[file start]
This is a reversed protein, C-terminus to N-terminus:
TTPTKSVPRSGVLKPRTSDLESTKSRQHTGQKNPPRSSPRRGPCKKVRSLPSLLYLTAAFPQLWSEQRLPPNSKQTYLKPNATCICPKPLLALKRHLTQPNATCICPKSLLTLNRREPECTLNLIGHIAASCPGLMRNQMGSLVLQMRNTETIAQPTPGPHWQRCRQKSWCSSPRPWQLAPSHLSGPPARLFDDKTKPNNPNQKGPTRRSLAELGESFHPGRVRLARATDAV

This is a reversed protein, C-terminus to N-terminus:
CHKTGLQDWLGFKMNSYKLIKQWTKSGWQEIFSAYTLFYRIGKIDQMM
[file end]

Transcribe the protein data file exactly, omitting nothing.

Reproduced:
This is a reversed protein, C-terminus to N-terminus:
TTPTKSVPRSGVLKPRTSDLESTKSRQHTGQKNPPRSSPRRGPCKKVRSLPSLLYLTAAFPQLWSEQRLPPNSKQTYLKPNATCICPKPLLALKRHLTQPNATCICPKSLLTLNRREPECTLNLIGHIAASCPGLMRNQMGSLVLQMRNTETIAQPTPGPHWQRCRQKSWCSSPRPWQLAPSHLSGPPARLFDDKTKPNNPNQKGPTRRSLAELGESFHPGRVRLARATDAV

This is a reversed protein, C-terminus to N-terminus:
CHKTGLQDWLGFKMNSYKLIKQWTKSGWQEIFSAYTLFYRIGKIDQMM